Saturday, July 14, 1877
(Mrs. Martha Scott, wife of L.G. Scott of Arlington died July 10th of heart disease.)
Saturday, July 28, 1877
"Mr. Dage has sold his peach crop to Mr. Fonger, of Benton Harbor, for 25 cents per basket, delivered at the depot here. He estimates his crop at 5000 bushels, full pecks."
Saturday, August 25, 1877
"The Arlington Town Board met Wednesday and appointed Joseph Dage as commissioner to enforce the law for preventing the spread of the yellows in peaches. Mr. Dage is interested in the matter, and we hope that he will see that the law is carried out in every instance. Persons knowing of infected trees in that township should notify the commissioner promptly in writing, and it will be his duty to see that such trees are at once destroyed. Anyone wishing to see the law, will find a copy at the Reflectors office."
Saturday, October 13, 1877
"Mr. Joseph Dage, dropped in the otherday, left us a fine basket of pears and report of his peach crop. He shipped 7530 baskets, five to the bushel. They were sold to Mr. Fonger, and were paid for to the last basket, without a word of trouble."
Saturday, November 17, 1877
"John DeHaven took his seat in the big chair, at the Hogmire schoolhouse, last Monday. He proposes to "hold the fort' for four months; then he'll "pocket his $120 and go home."
"Married Oct. 31st, at the residence of Edward Parks, by Rev. N.M. Steele, Mr. Cassins M. Burlingame and Miss Lillie K. Siebbins, both of Lawrence."
Saturday, December 1, 1877
"Mrs. Merinda Eckler, of Detroit, is visiting friends in this place." (Melinda ?)
Saturday, December 8, 1877
" `Mr. A. Whiteman, of Bangor, has bought the 40 acres of improved land sold by the Geo. Meachum estate. Price paid, $1,515.' -- Press & Courier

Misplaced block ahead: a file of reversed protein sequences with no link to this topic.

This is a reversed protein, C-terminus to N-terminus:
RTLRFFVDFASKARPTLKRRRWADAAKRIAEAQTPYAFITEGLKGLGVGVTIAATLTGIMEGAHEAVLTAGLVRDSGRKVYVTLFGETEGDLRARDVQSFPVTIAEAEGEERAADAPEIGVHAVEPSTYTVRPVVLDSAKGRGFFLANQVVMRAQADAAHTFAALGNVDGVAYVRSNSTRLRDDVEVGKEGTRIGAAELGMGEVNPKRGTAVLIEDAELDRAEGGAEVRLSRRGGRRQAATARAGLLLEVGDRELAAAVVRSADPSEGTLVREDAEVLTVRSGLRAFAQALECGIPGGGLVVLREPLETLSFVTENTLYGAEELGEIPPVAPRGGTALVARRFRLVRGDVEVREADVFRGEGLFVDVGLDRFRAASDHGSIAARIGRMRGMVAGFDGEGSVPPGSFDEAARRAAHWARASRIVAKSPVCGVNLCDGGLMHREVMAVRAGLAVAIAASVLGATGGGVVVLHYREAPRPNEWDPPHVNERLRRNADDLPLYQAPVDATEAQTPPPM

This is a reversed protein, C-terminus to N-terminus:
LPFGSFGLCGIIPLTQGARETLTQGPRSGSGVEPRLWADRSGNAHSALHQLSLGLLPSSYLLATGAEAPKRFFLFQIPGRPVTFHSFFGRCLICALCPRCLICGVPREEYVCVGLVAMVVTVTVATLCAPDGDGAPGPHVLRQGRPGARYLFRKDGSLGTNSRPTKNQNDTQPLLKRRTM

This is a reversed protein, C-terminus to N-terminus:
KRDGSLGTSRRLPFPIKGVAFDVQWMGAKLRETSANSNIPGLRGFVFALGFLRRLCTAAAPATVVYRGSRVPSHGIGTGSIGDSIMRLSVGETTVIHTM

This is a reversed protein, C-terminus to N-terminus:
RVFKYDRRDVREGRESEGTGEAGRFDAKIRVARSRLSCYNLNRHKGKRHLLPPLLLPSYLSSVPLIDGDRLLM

That's all right. Glad to hear it. Whiteman is a fine man: Takes the Relector, and pays for it: But he lives in Arlington, instead of Bangor."
Saturday, December 15, 1877
(J.E. DeHaven, as teacher, reports on the star scholars of District No. 1 of Arlington.)
Saturday, December 22, 1877
"At a regular meeting of the Bailey Lodge, No. 287, F & A. M. Breedsville, Mich., the following officers were elected . . . Philip Eckler, Treas. . . ."
Saturday, January 12, 1878
(J.E. DeHaven, as teacher, reports on the star scholars of District No. 1 of Arlington including Hettie DeHaven.)
Saturday, March 16, 1878
(J.E. DeHaven, as teacher, reports on the star scholars of District No. 1 of Arlington.)
Saturday, April 13, 1878
"Donation -- For the benefit of Eld. J.H. Reese, at Levi DeHaven's, in Arlington, Tuesday evening next. Suppers prepared in the ordinary way. A cordial invitation extended to all."
Saturday, May 4, 1878
Breedsville Items: "Daniel Eckler proposes, if the nails are furnished, to build a walk from the mineral spring to Klare's factory, which is very much needed."
Saturday, June 22, 1878
"Mr. & Mrs. Dr. Daniels, F.E. Sherwood, and Daniel Eckler started for Kalamazoo this morning (Thursday), to attend the reunion of the Michigan Soldiers."
Saturday, July 6, 1878
"As I have purchased the Huckleberry crop on the marsch of Wm. S. Brown, in Arlington, the public are hereby warned not to trespass, or pick berries theron, under penalty of the law. -- John DeHaven"
Saturday, August 10, 1878
(Breedsville Items: Philip Eckler died at his home in Arlington the 4th inst.; lived on his farm for 23 years; age 64 yrs, 11 months, 14 days; treasurer of Baily Lodge No. 187 F.& A.M.; also honored member of I.O.O.F.; funeral on Monday, 5th)
Saturday, September 14, 1878
(Calvin J. Bigelow died last Wed morning, Sept. 11th, of apopolexy; funeral held Friday; born in Livingston County, New York; married 40 years ago; lived on farm over 30 years)
Saturday, September 21, 1878
(Breedsville Items: Daniel Eckler gone to Detroit to see State Fair.)
Saturday, October 19, 1878
"Horticultural Specimen this week. Levi DeHaven brought in Champion Baldwin apple 17 oz and perfect in every respect."
Saturday, October 26, 1878
"Married -- At the residence of the bride's parents in Arlington Sunday Evening, Oct 20, 1878, Eld. J.H. Reese officiating, Mr. Levi DeHaven to Miss Flora J. Dage.
`There is a link of sweetness
In the chain which live entwines;
Perfects our life's completeness,
When twain in one combine.' "
Friday, January 31, 1879
"There will be a donation for the benefit of Elder Reese, at Levi DeHaven's in Arlington, Friday evening, Feb. 7. Supper by the friends."
Friday, February 7, 1879
"Elder Reese has tendered his resignation as pastor of the Church of Christ in this village. It has not yet been accepted, and probably will not be if the wishes of the members prevail in the matter."